The Daily Express affords Prof Tim Key, of Cancer Research UK, space to explain that it "doesn't mean you need to stop eating any red and processed meat" but that it might be wise to consider cutting down. And the paper also carries news of a "super-tomato" with "cancer-busting properties", although it doesn't say whether it might counter any negative effects of the bacon, if served on the same sandwich.
Eating less red meat might not only improve our health but that of the environment, suggests the Independent, arguing in an editorial that reducing the world's "meat obsession" could help fight climate change. "Emissions from the livestock sector account for a higher portion of the global total (around 15%) than direct transport emissions," it says.
Still, the Independent points out that the world's oldest woman, 116-year-old American Susannah Mushatt Jones, credits her daily breakfast bacon intake - alongside love and sleep - as the secret to her longevity.
There is scepticism from Sarah Boseley, who complains in the Guardian that the researchers can't say why processed meat might be dangerous. "It's an unsatisfactory message because we all have to eat, and - as the meat industry and scientists it funds are loudly saying - there are nutritional benefits to eating meat as well as risks," she says, adding that ham sandwiches are far less risky than a 20-a-day cigarette habit.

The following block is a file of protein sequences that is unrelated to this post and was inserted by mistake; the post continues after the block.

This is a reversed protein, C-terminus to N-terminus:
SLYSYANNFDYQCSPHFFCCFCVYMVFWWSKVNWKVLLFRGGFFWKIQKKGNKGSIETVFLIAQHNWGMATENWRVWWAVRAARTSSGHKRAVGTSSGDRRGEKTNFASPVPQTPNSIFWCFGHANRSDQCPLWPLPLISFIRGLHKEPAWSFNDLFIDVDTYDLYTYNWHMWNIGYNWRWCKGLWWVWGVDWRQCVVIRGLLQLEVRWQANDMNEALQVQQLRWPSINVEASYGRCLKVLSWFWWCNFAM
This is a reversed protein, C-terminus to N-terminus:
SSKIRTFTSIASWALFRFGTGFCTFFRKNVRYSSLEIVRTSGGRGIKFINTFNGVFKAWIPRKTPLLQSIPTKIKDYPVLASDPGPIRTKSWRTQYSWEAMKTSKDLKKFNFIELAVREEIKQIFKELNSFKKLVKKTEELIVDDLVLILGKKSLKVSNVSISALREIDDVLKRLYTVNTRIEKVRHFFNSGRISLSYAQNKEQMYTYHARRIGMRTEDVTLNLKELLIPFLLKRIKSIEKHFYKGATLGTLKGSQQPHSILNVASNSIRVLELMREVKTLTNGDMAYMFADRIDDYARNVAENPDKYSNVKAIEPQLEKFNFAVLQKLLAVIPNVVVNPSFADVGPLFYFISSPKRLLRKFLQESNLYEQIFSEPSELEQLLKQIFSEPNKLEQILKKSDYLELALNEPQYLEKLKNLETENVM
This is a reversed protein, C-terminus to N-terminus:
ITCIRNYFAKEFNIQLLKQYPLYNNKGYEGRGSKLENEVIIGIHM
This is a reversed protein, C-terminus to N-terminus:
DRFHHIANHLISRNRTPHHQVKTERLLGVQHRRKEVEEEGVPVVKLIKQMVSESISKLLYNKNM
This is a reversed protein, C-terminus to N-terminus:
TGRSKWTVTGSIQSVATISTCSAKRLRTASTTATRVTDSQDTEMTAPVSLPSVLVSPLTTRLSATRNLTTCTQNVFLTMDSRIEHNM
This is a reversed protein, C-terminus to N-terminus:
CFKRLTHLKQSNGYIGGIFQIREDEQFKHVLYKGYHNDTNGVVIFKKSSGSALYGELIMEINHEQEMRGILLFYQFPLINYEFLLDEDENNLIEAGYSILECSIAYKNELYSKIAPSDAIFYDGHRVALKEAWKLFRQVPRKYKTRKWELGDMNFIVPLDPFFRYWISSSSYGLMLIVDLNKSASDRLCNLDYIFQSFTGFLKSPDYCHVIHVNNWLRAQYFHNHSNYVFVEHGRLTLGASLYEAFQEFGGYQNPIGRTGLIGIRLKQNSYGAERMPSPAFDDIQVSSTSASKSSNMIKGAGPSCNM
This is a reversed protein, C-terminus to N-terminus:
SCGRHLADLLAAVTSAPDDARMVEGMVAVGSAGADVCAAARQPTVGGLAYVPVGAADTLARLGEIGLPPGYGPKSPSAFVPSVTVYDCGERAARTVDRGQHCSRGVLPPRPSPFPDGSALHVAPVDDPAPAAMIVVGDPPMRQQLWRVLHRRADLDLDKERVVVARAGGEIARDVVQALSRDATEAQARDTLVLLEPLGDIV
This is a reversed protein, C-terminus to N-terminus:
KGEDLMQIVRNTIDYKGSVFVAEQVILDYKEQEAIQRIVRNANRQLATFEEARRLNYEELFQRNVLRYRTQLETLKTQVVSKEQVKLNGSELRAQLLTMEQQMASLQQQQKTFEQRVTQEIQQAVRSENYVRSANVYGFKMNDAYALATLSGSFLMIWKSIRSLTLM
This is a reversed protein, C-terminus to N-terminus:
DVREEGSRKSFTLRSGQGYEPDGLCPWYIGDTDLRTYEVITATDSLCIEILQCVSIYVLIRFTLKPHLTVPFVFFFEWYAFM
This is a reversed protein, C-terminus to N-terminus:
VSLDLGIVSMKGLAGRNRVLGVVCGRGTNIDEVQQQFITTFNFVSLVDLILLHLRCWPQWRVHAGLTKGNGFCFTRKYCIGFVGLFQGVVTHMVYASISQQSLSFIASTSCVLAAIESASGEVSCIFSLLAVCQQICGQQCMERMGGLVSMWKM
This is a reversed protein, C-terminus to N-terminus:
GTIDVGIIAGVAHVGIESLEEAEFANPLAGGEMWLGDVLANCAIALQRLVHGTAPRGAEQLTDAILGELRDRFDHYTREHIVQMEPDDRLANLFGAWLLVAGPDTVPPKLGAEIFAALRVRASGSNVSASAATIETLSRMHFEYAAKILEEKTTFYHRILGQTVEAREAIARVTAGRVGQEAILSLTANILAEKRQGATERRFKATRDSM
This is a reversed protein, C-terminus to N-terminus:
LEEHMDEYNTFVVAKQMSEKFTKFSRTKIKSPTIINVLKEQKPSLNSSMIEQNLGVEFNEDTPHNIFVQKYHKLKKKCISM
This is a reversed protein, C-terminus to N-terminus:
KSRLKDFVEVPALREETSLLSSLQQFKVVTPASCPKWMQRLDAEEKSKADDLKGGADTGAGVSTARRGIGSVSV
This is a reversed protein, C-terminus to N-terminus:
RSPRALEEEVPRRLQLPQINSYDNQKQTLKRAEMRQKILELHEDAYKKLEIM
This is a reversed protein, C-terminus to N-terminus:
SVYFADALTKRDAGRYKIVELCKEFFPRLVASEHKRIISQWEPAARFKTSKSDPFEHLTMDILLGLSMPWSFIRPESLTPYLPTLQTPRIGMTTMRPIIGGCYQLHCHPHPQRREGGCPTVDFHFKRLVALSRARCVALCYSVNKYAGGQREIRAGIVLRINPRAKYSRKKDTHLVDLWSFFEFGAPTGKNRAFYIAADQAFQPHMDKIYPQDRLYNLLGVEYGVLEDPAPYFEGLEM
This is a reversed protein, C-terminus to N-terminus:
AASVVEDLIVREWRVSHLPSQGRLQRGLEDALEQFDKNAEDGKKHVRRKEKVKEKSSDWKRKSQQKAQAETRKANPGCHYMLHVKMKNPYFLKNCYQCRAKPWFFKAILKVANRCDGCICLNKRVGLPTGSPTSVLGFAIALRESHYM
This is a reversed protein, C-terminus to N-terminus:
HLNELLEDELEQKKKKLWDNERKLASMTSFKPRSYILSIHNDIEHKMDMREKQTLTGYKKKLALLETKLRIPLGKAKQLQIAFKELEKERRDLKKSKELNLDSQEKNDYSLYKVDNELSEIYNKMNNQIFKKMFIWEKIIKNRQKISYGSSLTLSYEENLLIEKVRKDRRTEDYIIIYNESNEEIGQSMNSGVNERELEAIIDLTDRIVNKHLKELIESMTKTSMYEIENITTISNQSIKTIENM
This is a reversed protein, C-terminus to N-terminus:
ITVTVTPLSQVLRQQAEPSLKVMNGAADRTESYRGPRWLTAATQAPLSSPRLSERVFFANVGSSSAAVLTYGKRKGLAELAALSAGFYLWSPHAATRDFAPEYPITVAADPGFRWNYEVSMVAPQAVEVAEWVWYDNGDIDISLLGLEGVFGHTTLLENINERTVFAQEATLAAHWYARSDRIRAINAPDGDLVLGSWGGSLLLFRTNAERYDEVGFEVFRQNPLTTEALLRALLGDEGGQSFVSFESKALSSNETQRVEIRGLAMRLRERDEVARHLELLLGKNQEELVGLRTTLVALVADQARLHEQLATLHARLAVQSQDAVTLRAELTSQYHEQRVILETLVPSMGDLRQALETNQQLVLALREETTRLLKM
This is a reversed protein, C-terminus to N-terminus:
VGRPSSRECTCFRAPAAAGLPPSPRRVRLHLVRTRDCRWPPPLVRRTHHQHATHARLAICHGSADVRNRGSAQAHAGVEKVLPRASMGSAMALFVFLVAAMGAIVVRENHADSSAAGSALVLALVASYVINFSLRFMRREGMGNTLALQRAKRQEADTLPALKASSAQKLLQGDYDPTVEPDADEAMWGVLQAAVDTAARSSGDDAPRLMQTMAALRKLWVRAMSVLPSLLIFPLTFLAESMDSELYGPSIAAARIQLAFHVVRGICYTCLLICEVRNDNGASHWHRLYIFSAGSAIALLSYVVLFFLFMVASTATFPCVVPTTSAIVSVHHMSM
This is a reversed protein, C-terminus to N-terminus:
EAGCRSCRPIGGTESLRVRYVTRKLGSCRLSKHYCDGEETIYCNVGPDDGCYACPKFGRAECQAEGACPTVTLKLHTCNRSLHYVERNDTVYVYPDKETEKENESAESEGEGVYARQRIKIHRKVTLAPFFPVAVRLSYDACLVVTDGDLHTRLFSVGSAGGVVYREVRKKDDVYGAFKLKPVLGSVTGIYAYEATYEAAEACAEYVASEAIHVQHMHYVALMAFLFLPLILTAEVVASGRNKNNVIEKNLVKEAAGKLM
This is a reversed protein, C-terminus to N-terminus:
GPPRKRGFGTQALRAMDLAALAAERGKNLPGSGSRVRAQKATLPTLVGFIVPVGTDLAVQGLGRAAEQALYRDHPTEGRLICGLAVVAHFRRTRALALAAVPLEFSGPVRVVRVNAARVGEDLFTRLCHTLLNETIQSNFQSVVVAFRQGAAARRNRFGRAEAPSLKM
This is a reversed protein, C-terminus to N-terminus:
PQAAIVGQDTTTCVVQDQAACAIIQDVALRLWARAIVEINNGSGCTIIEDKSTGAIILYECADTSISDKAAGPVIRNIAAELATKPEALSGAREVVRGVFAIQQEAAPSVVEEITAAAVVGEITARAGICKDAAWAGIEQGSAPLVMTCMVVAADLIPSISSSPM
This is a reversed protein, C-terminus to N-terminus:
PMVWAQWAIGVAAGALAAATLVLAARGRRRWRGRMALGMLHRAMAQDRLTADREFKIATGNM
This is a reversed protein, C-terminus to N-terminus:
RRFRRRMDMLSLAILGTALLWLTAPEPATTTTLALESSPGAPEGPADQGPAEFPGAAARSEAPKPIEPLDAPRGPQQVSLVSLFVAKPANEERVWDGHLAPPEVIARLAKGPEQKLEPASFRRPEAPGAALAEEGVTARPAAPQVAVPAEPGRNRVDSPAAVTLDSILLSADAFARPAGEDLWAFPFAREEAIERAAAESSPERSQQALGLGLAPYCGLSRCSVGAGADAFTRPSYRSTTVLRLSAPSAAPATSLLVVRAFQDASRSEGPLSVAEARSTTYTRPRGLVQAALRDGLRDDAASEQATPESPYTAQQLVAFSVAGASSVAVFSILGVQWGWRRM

If the WHO recommendation doesn't put you off hot dogs, then a Daily Mirror report suggesting one in every 50 frankfurters contains human DNA just might. The traces could have found their way into the food "in the form of saliva or other bodily fluids during the mashing and processing on the production line", explains the paper.
'Her Royal Spyness'